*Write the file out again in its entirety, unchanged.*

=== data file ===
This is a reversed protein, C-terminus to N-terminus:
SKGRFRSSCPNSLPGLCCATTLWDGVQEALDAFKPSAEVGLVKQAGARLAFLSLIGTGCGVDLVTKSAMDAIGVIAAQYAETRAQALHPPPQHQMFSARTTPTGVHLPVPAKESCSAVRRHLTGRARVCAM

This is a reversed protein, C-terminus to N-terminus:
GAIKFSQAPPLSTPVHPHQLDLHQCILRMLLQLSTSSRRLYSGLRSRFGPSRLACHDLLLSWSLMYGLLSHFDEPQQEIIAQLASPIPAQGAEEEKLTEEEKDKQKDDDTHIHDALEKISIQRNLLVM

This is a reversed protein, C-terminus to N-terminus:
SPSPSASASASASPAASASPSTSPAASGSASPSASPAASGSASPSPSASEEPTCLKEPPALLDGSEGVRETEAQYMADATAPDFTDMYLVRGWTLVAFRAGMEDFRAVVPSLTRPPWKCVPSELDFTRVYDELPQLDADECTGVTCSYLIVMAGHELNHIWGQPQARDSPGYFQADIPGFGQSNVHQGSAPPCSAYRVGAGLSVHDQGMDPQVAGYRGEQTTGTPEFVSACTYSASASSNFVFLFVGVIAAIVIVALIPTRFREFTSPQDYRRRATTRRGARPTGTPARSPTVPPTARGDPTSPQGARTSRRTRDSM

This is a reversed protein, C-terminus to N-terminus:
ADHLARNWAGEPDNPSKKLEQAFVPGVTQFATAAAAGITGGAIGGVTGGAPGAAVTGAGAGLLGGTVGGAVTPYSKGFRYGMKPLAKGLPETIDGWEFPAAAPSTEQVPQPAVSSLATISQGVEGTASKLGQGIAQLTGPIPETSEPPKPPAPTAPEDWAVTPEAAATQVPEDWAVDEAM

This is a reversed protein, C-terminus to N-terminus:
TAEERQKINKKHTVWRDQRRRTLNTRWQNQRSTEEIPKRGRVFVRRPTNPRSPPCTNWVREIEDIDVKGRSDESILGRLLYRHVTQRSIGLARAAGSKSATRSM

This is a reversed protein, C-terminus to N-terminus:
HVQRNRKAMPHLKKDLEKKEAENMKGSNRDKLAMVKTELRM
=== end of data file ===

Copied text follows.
This is a reversed protein, C-terminus to N-terminus:
SKGRFRSSCPNSLPGLCCATTLWDGVQEALDAFKPSAEVGLVKQAGARLAFLSLIGTGCGVDLVTKSAMDAIGVIAAQYAETRAQALHPPPQHQMFSARTTPTGVHLPVPAKESCSAVRRHLTGRARVCAM

This is a reversed protein, C-terminus to N-terminus:
GAIKFSQAPPLSTPVHPHQLDLHQCILRMLLQLSTSSRRLYSGLRSRFGPSRLACHDLLLSWSLMYGLLSHFDEPQQEIIAQLASPIPAQGAEEEKLTEEEKDKQKDDDTHIHDALEKISIQRNLLVM

This is a reversed protein, C-terminus to N-terminus:
SPSPSASASASASPAASASPSTSPAASGSASPSASPAASGSASPSPSASEEPTCLKEPPALLDGSEGVRETEAQYMADATAPDFTDMYLVRGWTLVAFRAGMEDFRAVVPSLTRPPWKCVPSELDFTRVYDELPQLDADECTGVTCSYLIVMAGHELNHIWGQPQARDSPGYFQADIPGFGQSNVHQGSAPPCSAYRVGAGLSVHDQGMDPQVAGYRGEQTTGTPEFVSACTYSASASSNFVFLFVGVIAAIVIVALIPTRFREFTSPQDYRRRATTRRGARPTGTPARSPTVPPTARGDPTSPQGARTSRRTRDSM

This is a reversed protein, C-terminus to N-terminus:
ADHLARNWAGEPDNPSKKLEQAFVPGVTQFATAAAAGITGGAIGGVTGGAPGAAVTGAGAGLLGGTVGGAVTPYSKGFRYGMKPLAKGLPETIDGWEFPAAAPSTEQVPQPAVSSLATISQGVEGTASKLGQGIAQLTGPIPETSEPPKPPAPTAPEDWAVTPEAAATQVPEDWAVDEAM

This is a reversed protein, C-terminus to N-terminus:
TAEERQKINKKHTVWRDQRRRTLNTRWQNQRSTEEIPKRGRVFVRRPTNPRSPPCTNWVREIEDIDVKGRSDESILGRLLYRHVTQRSIGLARAAGSKSATRSM

This is a reversed protein, C-terminus to N-terminus:
HVQRNRKAMPHLKKDLEKKEAENMKGSNRDKLAMVKTELRM